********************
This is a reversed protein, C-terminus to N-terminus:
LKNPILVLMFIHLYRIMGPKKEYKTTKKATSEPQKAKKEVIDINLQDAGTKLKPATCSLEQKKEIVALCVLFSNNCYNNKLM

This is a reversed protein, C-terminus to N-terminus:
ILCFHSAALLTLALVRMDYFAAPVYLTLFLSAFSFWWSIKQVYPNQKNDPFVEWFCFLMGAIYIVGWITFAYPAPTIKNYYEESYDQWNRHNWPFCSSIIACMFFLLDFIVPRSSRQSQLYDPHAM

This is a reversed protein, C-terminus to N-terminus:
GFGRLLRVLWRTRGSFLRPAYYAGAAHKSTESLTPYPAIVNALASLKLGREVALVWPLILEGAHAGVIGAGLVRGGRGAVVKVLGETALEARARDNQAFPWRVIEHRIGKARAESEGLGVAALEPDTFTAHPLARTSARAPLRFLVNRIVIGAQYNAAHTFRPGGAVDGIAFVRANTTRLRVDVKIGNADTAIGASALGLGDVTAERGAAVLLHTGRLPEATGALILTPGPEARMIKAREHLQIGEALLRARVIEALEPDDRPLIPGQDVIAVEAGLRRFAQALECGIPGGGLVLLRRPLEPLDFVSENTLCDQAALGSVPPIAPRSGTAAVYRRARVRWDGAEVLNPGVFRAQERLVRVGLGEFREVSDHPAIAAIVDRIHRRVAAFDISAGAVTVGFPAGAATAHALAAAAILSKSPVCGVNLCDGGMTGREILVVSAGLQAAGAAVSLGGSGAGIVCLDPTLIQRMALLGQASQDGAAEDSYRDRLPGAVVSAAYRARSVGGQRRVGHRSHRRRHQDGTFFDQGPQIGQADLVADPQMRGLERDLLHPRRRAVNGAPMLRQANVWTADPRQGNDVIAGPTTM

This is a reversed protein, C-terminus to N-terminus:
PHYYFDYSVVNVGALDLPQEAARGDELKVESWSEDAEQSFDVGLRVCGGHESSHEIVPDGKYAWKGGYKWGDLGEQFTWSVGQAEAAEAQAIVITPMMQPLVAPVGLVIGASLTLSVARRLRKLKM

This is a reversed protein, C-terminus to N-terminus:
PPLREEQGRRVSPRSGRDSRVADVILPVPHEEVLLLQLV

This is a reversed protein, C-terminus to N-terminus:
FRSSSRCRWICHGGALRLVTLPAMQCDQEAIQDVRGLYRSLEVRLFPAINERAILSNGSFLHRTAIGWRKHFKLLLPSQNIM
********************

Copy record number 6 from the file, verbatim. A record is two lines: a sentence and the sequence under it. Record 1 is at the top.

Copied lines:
This is a reversed protein, C-terminus to N-terminus:
FRSSSRCRWICHGGALRLVTLPAMQCDQEAIQDVRGLYRSLEVRLFPAINERAILSNGSFLHRTAIGWRKHFKLLLPSQNIM